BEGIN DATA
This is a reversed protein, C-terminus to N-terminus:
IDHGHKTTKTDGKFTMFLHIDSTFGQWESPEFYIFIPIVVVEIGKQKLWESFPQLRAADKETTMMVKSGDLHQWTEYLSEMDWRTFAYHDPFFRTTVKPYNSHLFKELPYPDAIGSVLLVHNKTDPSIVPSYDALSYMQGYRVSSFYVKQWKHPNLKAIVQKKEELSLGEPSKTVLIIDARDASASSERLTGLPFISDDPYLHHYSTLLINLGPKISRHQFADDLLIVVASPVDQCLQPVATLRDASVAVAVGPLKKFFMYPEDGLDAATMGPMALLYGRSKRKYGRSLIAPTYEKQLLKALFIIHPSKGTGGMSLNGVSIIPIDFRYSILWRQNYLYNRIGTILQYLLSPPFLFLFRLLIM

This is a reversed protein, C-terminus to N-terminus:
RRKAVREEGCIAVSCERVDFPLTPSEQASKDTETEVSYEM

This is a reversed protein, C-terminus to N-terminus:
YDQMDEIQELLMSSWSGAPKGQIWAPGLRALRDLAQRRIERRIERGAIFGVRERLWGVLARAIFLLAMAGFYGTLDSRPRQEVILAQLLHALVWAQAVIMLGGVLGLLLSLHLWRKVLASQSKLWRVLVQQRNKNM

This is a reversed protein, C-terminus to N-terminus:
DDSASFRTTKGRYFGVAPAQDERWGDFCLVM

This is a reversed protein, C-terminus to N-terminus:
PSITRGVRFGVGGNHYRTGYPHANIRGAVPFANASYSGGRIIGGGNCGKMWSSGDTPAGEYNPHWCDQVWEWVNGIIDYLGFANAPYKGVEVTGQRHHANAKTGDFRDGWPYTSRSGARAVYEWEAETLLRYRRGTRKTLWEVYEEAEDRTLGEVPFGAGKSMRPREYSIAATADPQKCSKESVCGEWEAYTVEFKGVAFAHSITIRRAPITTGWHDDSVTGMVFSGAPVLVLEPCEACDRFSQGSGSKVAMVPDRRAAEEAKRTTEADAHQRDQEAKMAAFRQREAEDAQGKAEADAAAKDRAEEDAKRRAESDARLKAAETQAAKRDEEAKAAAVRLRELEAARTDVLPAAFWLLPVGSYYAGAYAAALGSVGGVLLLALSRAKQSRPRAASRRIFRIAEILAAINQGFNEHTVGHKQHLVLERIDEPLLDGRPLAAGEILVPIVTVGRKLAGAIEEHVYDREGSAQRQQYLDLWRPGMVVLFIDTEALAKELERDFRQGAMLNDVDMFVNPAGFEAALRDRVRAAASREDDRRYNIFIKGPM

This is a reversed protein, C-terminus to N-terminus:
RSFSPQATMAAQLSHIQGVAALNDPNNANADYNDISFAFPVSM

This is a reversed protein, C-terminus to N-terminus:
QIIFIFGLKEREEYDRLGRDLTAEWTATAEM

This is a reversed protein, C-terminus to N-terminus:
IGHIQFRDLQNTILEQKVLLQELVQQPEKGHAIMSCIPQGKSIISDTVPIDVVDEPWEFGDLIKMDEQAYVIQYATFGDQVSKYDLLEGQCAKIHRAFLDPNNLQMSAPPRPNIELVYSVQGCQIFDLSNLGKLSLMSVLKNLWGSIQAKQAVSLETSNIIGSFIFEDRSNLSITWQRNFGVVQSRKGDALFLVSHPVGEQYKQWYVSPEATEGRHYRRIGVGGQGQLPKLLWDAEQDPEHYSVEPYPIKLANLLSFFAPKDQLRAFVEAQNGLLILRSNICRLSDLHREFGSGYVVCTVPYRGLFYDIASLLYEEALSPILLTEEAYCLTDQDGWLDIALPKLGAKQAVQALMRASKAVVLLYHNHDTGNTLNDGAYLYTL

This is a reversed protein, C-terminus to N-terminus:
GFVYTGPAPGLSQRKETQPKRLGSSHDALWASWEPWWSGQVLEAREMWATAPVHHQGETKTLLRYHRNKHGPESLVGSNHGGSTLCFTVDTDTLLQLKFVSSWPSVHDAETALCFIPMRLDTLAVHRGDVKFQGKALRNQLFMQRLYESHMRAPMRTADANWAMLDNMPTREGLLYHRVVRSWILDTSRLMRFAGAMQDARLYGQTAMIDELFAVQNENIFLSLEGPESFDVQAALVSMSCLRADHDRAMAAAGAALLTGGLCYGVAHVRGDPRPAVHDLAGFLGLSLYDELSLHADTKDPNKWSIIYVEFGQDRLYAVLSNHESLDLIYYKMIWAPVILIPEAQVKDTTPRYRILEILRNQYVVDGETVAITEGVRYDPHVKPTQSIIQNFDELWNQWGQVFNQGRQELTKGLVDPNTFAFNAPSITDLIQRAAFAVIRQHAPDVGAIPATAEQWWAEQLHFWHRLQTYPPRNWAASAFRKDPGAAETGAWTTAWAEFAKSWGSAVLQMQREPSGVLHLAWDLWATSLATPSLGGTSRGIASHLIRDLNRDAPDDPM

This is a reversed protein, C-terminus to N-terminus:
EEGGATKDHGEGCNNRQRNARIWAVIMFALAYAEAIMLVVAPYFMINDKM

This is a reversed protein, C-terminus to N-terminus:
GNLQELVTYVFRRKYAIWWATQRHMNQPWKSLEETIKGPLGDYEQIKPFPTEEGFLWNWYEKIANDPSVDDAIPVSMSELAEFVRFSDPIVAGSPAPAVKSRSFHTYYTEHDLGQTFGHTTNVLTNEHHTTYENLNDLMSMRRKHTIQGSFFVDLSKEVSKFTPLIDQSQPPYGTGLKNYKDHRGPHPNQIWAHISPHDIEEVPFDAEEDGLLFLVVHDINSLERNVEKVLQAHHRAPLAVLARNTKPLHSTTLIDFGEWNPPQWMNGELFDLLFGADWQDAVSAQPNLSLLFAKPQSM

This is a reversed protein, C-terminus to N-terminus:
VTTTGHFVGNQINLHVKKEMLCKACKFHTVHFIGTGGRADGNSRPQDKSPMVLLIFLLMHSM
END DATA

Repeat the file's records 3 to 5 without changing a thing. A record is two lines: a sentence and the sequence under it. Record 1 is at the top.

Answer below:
This is a reversed protein, C-terminus to N-terminus:
YDQMDEIQELLMSSWSGAPKGQIWAPGLRALRDLAQRRIERRIERGAIFGVRERLWGVLARAIFLLAMAGFYGTLDSRPRQEVILAQLLHALVWAQAVIMLGGVLGLLLSLHLWRKVLASQSKLWRVLVQQRNKNM

This is a reversed protein, C-terminus to N-terminus:
DDSASFRTTKGRYFGVAPAQDERWGDFCLVM

This is a reversed protein, C-terminus to N-terminus:
PSITRGVRFGVGGNHYRTGYPHANIRGAVPFANASYSGGRIIGGGNCGKMWSSGDTPAGEYNPHWCDQVWEWVNGIIDYLGFANAPYKGVEVTGQRHHANAKTGDFRDGWPYTSRSGARAVYEWEAETLLRYRRGTRKTLWEVYEEAEDRTLGEVPFGAGKSMRPREYSIAATADPQKCSKESVCGEWEAYTVEFKGVAFAHSITIRRAPITTGWHDDSVTGMVFSGAPVLVLEPCEACDRFSQGSGSKVAMVPDRRAAEEAKRTTEADAHQRDQEAKMAAFRQREAEDAQGKAEADAAAKDRAEEDAKRRAESDARLKAAETQAAKRDEEAKAAAVRLRELEAARTDVLPAAFWLLPVGSYYAGAYAAALGSVGGVLLLALSRAKQSRPRAASRRIFRIAEILAAINQGFNEHTVGHKQHLVLERIDEPLLDGRPLAAGEILVPIVTVGRKLAGAIEEHVYDREGSAQRQQYLDLWRPGMVVLFIDTEALAKELERDFRQGAMLNDVDMFVNPAGFEAALRDRVRAAASREDDRRYNIFIKGPM